After more than 15 rounds of intense negotiations over three weeks in three different locations, talks between the BJP and PDP on forming the government in Jammu & Kashmir are down to the wire. The stage is set for a meeting between the PDP and top government functionaries on Tuesday morning.
“The negotiations have entered a decisive phase and meetings are on to iron out differences. The fate of the alliance and the decision on government formation will be announced any time now,” said a source who did not wish to be named. Each party is trying to push its political agenda to suit its larger public positioning on Kashmir.
Sources revealed the PDP leadership is unwilling to “both compromise or be seen as compromising” on Article 370, Armed Forces (Special Powers) Act and Western Pakistan refugees. It is seeking to make Article 370 “inviolable”, and provide a roadmap to withdraw AFSPA from the state within a year — which it wants clearly mentioned in the agenda for alliance document.
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While the two parties seem to have reached some understanding on Article 370, the AFSPA issue remains to be resolved. The BJP maintains that the Army is a stakeholder, and a decision would be taken only after consulting the Army.
The PDP also wants a “concrete assurance” on “efforts to normalise ties with Pakistan”, and a mechanism to start a dialogue with the Hurriyat Conference. PDP sources said the party isn’t averse to framing it in language that the BJP would find comfortable, but it does want it written into the agenda of the alliance.
The PDP is also insisting that the Centre promise to return NHPC’s hydropower projects to the state government. Currently, J&K can only get 12 per cent of free electricity from these projects.
Although PDP has sought to maintain status quo on granting state subject rights to Western Pakistan refugees, sources in the party said the leadership isn’t averse to being flexible — especially because this issue was at the centre of the BJP’s poll campaign in Jammu.
When contacted, senior PDP leader and chief spokesman Nayeem Akhtar told The Indian Express that there hasn’t been a final breakthrough so that a structured dialogue for coalition could start. Akhtar is among a group of top PDP leaders that the party has chosen to seal the coalition once the differences are sorted out in the informal discussions, and to finalise the common minimum programme (CMP).
This group is headed by senior leader and parliament member Muzaffar Hussain Beig, while Tariq Hameed Karra, Haseeb Drabu, Altaf Bukhari, Naeem Akhtar and Vikramaditya Singh are its members. Currently, the party is holding “informal” talks through Drabu and Beig.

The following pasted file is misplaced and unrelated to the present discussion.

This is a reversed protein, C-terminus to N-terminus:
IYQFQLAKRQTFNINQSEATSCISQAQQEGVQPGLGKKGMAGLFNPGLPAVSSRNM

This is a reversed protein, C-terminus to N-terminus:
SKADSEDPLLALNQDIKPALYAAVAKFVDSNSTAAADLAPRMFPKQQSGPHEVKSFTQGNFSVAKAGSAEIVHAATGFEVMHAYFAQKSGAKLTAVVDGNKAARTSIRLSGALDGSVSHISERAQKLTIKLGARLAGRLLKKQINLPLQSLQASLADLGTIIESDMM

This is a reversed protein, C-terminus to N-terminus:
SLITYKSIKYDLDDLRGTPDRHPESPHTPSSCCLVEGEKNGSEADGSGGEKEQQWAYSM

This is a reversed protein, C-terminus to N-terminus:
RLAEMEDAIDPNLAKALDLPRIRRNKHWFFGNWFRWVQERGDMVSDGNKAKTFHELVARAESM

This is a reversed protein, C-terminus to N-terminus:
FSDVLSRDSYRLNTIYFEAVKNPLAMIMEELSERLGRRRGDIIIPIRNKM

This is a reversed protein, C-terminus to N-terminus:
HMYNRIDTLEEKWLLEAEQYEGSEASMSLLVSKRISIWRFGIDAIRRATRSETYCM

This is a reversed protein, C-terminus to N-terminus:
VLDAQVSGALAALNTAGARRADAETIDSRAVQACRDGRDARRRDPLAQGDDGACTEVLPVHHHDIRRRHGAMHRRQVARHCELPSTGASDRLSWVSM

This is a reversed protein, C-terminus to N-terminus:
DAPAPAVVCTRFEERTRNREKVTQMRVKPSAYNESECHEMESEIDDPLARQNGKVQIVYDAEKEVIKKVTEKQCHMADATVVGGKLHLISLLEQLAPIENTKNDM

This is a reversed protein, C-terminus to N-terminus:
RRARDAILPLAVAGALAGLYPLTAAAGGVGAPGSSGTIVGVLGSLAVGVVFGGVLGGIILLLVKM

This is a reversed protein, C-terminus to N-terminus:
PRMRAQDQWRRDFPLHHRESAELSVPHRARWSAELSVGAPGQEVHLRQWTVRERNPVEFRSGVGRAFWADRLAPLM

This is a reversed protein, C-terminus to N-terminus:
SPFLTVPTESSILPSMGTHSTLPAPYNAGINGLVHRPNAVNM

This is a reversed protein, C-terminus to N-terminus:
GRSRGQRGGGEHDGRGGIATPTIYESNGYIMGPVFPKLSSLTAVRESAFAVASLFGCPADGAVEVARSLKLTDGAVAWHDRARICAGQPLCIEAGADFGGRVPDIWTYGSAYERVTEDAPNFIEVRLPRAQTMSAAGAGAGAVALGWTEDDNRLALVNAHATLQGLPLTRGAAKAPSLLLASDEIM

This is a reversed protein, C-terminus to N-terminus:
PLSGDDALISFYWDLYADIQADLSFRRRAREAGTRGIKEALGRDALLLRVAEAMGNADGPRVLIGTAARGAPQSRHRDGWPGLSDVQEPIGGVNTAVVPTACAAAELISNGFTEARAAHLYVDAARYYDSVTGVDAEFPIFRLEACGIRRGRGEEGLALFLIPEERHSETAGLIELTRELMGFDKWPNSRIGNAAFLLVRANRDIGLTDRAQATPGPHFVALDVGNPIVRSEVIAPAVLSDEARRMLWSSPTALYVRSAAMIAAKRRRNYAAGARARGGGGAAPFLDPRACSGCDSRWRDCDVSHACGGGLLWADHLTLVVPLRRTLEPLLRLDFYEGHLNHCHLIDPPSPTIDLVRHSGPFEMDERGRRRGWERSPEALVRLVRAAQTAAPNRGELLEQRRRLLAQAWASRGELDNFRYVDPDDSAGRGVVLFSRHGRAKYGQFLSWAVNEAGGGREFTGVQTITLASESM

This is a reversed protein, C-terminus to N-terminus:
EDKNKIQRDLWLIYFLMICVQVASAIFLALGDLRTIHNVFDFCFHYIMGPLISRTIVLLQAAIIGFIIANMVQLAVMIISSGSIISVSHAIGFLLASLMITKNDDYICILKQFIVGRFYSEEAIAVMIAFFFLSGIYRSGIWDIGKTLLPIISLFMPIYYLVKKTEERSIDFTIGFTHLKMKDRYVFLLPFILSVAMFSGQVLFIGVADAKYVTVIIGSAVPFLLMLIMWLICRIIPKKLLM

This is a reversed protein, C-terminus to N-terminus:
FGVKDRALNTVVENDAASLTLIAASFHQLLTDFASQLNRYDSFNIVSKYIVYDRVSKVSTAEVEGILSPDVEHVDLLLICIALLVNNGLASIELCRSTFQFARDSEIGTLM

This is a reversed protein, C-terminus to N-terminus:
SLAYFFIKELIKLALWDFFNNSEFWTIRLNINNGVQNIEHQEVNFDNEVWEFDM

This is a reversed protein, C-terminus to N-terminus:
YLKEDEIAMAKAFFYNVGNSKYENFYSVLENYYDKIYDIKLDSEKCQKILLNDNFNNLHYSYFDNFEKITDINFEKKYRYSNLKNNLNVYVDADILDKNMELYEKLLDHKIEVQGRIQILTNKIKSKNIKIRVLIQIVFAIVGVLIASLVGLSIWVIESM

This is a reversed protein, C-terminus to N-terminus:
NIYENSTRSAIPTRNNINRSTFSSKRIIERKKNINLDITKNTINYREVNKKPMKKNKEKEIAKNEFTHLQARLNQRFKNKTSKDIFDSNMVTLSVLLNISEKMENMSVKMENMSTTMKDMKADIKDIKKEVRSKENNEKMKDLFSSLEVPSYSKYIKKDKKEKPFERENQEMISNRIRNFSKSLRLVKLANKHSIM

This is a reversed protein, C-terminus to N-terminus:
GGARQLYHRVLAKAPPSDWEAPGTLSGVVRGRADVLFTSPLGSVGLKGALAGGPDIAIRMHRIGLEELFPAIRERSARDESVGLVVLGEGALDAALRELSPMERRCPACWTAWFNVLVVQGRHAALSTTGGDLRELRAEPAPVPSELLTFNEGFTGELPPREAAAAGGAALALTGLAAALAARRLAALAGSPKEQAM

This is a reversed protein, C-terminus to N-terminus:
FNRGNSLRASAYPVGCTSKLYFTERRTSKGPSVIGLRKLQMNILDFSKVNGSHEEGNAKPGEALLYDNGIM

While pushing its agenda, the PDP is keen to also ensure that its top leadership is “warm” towards the BJP, and “consistently expresses their keenness” for the alliance. This is why, PDP sources said, party president Mehbooba Mufti attended the reception of BJP president Amit Shah’s son in Delhi on Sunday.
“There has never been a dialogue between Srinagar and New Delhi — it has either been a complete surrender or rebellion.
Now, for the first time, we are seeing a proper democratic dialogue happening. We have put forth our agenda, which will help bring Kashmir closer to the country. Mufti sahib has a vision which manifests itself in the agenda of alliance that we have put forth before the top leadership of the country. And if they agree, it will be a win-win situation not only for BJP and PDP, but for the people of J&K as well,” Akhtar told The Indian Express.
“We have seen several alliances and accords in the past which haven’t resulted in anything concrete. In the past, the only condition for a alliance between the NC and Congress was to get financial help to build zero bridge and gondola. We are not repeating the past. We want something concrete for the welfare of the state if we form this alliance,” Akhtar said.
Another senior PDP leader told The Indian Express that the PDP’s argument isn’t limited to government formation. “The meaning of this alliance is much bigger. When Mufti stands next to Modi, it will change the political narrative not only in the country, but across the world. The BJP will be part of a government in the only Muslim-majority state of the country,” the leader said.
“This may be the strongest BJP ever, but its relationship with minorities, especially Muslims, is at its weakest. Once we join hands, we will help change that. We are taking a bold decision. We are risking our political future in Kashmir by aligning with the BJP. They need to be bold as well. This alliance is going to benefit them immensely,” the leader said.
Senior BJP leader Nirmal Singh, who is seen as the frontrunner to be deputy chief minister, told The Indian Express that the two parties would come together on a mutually agreed programme for governance within a few days. “Our primary objective is to provide a credible and stable government. I think the focus has to be on issues of governance,” he said.
He conceded that the many contradictory positions and perceptions would not be easily reconciled. But, he said, “It is possible, and hopefully we will achieve that soon.”